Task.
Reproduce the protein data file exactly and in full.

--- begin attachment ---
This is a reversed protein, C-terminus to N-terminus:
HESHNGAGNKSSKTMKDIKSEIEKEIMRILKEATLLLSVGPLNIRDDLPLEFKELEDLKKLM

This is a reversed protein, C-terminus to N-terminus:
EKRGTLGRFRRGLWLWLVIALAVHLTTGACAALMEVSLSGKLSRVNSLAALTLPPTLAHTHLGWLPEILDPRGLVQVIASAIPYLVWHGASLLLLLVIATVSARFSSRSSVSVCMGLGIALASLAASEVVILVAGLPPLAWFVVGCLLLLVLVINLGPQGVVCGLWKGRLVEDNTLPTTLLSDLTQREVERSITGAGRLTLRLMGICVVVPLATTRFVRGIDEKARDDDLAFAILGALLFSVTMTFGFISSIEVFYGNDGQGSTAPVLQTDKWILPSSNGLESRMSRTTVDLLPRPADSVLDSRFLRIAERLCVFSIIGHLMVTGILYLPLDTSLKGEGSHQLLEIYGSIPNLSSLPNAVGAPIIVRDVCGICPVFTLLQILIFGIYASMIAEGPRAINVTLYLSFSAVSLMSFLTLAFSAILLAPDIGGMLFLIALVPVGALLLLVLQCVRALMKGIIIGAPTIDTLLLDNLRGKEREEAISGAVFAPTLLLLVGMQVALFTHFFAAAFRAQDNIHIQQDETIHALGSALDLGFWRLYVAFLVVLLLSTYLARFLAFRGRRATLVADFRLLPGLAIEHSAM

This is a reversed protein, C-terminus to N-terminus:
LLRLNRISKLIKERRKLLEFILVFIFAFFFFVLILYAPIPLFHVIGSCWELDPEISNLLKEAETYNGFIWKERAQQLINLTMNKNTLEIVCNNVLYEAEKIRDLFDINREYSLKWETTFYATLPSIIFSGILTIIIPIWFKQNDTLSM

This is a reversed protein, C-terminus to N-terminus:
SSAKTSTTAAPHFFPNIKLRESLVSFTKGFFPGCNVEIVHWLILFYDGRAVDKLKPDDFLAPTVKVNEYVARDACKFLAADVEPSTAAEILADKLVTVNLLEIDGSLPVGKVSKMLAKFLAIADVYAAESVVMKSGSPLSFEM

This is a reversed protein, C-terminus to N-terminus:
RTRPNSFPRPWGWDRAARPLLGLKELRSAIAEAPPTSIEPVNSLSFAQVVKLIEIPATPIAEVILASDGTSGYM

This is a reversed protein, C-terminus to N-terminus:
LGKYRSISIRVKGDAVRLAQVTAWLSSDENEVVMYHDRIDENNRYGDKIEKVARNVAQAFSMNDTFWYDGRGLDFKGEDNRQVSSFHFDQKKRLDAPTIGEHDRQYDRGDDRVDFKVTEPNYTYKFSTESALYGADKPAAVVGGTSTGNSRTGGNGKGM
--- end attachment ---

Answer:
This is a reversed protein, C-terminus to N-terminus:
HESHNGAGNKSSKTMKDIKSEIEKEIMRILKEATLLLSVGPLNIRDDLPLEFKELEDLKKLM

This is a reversed protein, C-terminus to N-terminus:
EKRGTLGRFRRGLWLWLVIALAVHLTTGACAALMEVSLSGKLSRVNSLAALTLPPTLAHTHLGWLPEILDPRGLVQVIASAIPYLVWHGASLLLLLVIATVSARFSSRSSVSVCMGLGIALASLAASEVVILVAGLPPLAWFVVGCLLLLVLVINLGPQGVVCGLWKGRLVEDNTLPTTLLSDLTQREVERSITGAGRLTLRLMGICVVVPLATTRFVRGIDEKARDDDLAFAILGALLFSVTMTFGFISSIEVFYGNDGQGSTAPVLQTDKWILPSSNGLESRMSRTTVDLLPRPADSVLDSRFLRIAERLCVFSIIGHLMVTGILYLPLDTSLKGEGSHQLLEIYGSIPNLSSLPNAVGAPIIVRDVCGICPVFTLLQILIFGIYASMIAEGPRAINVTLYLSFSAVSLMSFLTLAFSAILLAPDIGGMLFLIALVPVGALLLLVLQCVRALMKGIIIGAPTIDTLLLDNLRGKEREEAISGAVFAPTLLLLVGMQVALFTHFFAAAFRAQDNIHIQQDETIHALGSALDLGFWRLYVAFLVVLLLSTYLARFLAFRGRRATLVADFRLLPGLAIEHSAM

This is a reversed protein, C-terminus to N-terminus:
LLRLNRISKLIKERRKLLEFILVFIFAFFFFVLILYAPIPLFHVIGSCWELDPEISNLLKEAETYNGFIWKERAQQLINLTMNKNTLEIVCNNVLYEAEKIRDLFDINREYSLKWETTFYATLPSIIFSGILTIIIPIWFKQNDTLSM

This is a reversed protein, C-terminus to N-terminus:
SSAKTSTTAAPHFFPNIKLRESLVSFTKGFFPGCNVEIVHWLILFYDGRAVDKLKPDDFLAPTVKVNEYVARDACKFLAADVEPSTAAEILADKLVTVNLLEIDGSLPVGKVSKMLAKFLAIADVYAAESVVMKSGSPLSFEM

This is a reversed protein, C-terminus to N-terminus:
RTRPNSFPRPWGWDRAARPLLGLKELRSAIAEAPPTSIEPVNSLSFAQVVKLIEIPATPIAEVILASDGTSGYM

This is a reversed protein, C-terminus to N-terminus:
LGKYRSISIRVKGDAVRLAQVTAWLSSDENEVVMYHDRIDENNRYGDKIEKVARNVAQAFSMNDTFWYDGRGLDFKGEDNRQVSSFHFDQKKRLDAPTIGEHDRQYDRGDDRVDFKVTEPNYTYKFSTESALYGADKPAAVVGGTSTGNSRTGGNGKGM